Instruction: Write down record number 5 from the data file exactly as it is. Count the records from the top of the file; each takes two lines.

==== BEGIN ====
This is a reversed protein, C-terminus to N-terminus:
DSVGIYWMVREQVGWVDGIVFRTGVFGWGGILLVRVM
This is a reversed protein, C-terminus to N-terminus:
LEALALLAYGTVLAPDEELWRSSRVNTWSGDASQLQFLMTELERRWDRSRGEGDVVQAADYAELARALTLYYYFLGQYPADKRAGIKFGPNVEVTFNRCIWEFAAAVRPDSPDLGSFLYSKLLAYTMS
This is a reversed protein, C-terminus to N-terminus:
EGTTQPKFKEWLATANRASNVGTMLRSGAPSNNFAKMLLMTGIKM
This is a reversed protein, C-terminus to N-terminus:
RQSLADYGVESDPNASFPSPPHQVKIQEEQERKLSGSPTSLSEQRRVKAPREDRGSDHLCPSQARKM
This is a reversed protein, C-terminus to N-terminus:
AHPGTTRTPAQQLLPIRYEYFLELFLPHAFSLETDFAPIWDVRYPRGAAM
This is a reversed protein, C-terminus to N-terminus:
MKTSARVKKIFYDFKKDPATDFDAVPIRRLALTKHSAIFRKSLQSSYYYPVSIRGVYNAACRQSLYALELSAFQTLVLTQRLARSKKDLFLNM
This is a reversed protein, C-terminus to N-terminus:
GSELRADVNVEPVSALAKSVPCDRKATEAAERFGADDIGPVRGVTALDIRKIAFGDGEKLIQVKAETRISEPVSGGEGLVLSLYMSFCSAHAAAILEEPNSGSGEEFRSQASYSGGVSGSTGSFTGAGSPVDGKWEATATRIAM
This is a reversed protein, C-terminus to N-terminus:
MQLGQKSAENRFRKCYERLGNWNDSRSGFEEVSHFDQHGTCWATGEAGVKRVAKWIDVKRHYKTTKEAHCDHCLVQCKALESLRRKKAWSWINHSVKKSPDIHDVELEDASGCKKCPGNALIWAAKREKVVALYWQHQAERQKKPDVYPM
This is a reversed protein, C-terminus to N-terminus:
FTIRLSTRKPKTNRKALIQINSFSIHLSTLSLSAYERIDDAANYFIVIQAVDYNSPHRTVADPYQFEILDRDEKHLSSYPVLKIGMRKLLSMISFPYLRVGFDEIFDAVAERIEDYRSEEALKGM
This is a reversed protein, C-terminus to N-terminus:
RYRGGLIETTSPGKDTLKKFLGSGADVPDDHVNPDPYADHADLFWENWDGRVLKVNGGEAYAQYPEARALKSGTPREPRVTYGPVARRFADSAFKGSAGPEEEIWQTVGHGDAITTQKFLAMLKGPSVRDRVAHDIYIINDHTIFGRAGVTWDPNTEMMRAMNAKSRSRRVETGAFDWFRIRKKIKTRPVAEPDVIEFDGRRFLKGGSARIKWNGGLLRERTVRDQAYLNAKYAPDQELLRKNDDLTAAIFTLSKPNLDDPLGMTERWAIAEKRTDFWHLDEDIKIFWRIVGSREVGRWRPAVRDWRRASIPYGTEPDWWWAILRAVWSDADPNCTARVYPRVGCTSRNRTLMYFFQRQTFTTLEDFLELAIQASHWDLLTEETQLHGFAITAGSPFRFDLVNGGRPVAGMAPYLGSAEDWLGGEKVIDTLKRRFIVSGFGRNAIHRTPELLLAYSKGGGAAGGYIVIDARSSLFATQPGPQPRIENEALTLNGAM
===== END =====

This is a reversed protein, C-terminus to N-terminus:
AHPGTTRTPAQQLLPIRYEYFLELFLPHAFSLETDFAPIWDVRYPRGAAM